What is the difference between school speech therapy, private practice speech therapy in school and private speech in a clinic?

In order to receive speech/language therapy in their public school a child must qualify for services. In order to qualify, a student must meet state criteria on standardized speech and/or language testing. Additionally, the Speech-Language Pathologist (SLP) must document that the child's speech/language impairment is adversely impacting their learning in school. Many children with speech/language disorders do not qualify for school services.

If your child does qualify for school based services, they will most likely receive therapy in a group with other children. Private speech therapy is typically one-on-one, giving the child the undivided attention of the SLP and the opportunity for far more practice of their target skill(s). School Speech-Language Pathologists are excellent therapists, and they provide high quality treatment, but they must function within the confines of  school regulations. The ultimate goal of school speech therapy is to help the child benefit from their education. The goal of private speech/language therapy is to help the child master their communication goals as quickly as possible. TALK goes one step further, adding the goal of helping parents understand their child's communication needs and providing parents with the strategies and activities they need to facilitate the acquisition and carry-over of their child's communication goals.

Additional  differences relate to privacy, confidentiality, and time. Although school practitioners adhere to the highest level of confidentiality, it is still necessary for your child to be placed on an Individualized Education Plan (IEP) and pulled from class to attend therapy in a group setting. These factors make it impossible for others to not be aware of your child's therapy process. Some parents prefer private speech/language therapy because no one but the family and the therapist will know about it. Private therapy does not require that any paperwork be placed in your child's school records. The additional benefit of therapy with TALK is the added confidentiality measure of private therapy without the need to involve anyone outside your family.

Finally, you send your child to school so they can derive all possible benefit from their educational setting. When you enroll your child in speech therapy at their school it is necessary for them to be removed from class. This necessitates that your child miss some portion of instructional time. Teachers are wonderful and accommodating, but removal of students from class for "tutoring" and therapy has become a significant problem for them. All across Atlanta private schools are limiting the removal of students from classes because of the disruption it causes the students and faculty. TALK has found time and again that children progress much more quickly when parents bring them in to the clinic for scheduled therapy times. It allows the children to remain focused on their therapy objectives instead of wondering what they are missing in class (and which friends are walking by seeing them work with a therapist) and it allows the parents to be active participants in the therapy process. Speech therapy is a significant investment and TALK wants to maximize the return on investment for each family.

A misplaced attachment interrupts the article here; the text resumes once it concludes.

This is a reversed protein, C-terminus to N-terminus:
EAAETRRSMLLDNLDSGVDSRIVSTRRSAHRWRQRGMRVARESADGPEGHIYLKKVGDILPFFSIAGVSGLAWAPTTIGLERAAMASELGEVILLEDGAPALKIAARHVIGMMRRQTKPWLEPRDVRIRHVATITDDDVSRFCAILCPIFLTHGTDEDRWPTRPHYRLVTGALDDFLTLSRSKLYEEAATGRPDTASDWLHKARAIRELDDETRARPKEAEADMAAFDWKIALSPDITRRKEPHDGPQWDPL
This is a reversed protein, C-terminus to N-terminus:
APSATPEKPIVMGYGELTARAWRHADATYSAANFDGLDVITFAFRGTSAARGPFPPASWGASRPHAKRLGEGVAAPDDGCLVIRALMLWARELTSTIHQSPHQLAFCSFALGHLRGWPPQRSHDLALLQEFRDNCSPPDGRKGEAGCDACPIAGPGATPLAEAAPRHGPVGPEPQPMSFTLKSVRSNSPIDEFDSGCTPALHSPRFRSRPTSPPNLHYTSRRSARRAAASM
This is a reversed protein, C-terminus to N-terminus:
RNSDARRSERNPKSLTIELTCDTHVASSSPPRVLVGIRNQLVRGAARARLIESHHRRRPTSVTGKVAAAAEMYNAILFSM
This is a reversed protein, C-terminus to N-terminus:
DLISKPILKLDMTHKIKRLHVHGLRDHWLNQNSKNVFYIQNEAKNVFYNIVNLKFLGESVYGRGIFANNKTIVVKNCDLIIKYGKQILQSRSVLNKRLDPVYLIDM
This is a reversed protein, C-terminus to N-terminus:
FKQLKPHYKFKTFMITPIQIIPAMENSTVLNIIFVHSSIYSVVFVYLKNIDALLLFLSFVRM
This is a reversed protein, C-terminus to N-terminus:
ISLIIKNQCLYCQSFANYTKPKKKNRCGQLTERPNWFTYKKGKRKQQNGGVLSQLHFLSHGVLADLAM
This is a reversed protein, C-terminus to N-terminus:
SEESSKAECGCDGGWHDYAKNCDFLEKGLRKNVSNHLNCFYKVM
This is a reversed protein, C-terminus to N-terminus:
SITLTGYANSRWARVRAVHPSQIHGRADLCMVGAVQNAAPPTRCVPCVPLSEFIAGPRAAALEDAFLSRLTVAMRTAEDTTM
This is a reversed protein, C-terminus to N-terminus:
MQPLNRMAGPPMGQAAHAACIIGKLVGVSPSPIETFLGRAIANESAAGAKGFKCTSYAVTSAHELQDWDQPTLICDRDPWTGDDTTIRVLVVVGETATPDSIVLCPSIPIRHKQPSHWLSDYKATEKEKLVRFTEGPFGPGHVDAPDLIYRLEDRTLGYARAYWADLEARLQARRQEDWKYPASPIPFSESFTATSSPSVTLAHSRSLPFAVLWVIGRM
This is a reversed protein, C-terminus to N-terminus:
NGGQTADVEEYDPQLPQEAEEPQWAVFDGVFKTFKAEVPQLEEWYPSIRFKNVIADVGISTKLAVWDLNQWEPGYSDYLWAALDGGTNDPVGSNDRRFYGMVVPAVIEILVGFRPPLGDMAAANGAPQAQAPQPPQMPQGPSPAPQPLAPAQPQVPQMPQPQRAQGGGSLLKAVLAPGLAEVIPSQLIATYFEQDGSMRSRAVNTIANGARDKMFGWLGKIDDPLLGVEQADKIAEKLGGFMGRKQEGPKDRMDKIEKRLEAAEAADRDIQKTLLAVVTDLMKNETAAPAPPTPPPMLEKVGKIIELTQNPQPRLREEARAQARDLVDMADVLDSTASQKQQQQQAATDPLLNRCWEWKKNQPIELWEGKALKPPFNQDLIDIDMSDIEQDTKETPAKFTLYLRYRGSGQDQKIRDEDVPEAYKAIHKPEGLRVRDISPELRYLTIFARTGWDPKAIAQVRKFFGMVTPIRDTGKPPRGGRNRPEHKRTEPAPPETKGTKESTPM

If I have my child evaluated do I have to get therapy?

No. You are never under any obligation with TALK for services. Following an initial evaluation we will make therapy recommendations. It will be up to each family to decide whether or not they wish to pursue speech/language therapy.

Does Talk accept insurance?

Talk does not bill directly to any insurance companies. However, we are happy to provide documentation of Speech and Language therapy services for you to submit to your insurance company or FSA for reimbursement.

How often will my child need speech therapy?

We will decide that together. The frequency of therapy is determined by the extent of the child's delay/disorder, their age and attention span, and what works with each family's schedule. The standard recommendation is two sessions per week. If a therapy schedule is not aggressive enough, progress will be slow. It is possible to reduce the amount of direct therapy time with the Speech-Language Pathologist if parents can consistently implement a home program.

How long will my child need speech therapy?

Each child is unique. The length of time a child will be in speech/language therapy will be determined by a number of factors including the severity of their disorder, the amount of therapy they receive each week and parent involvement in home programs and speech homework.